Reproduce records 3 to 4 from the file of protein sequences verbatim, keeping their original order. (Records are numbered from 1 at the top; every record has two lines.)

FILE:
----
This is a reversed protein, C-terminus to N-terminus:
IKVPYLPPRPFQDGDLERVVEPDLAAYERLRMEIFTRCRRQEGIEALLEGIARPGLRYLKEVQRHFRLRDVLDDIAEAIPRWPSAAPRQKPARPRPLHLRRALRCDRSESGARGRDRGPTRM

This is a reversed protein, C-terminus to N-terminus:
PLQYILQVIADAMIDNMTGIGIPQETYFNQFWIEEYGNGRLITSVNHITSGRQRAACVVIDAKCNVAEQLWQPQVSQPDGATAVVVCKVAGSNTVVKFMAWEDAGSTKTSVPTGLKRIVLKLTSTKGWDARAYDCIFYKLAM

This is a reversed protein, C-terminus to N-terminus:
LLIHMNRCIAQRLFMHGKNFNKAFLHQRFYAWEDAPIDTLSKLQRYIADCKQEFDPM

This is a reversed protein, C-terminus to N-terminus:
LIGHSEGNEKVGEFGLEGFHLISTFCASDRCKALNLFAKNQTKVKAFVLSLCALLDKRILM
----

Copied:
This is a reversed protein, C-terminus to N-terminus:
LLIHMNRCIAQRLFMHGKNFNKAFLHQRFYAWEDAPIDTLSKLQRYIADCKQEFDPM

This is a reversed protein, C-terminus to N-terminus:
LIGHSEGNEKVGEFGLEGFHLISTFCASDRCKALNLFAKNQTKVKAFVLSLCALLDKRILM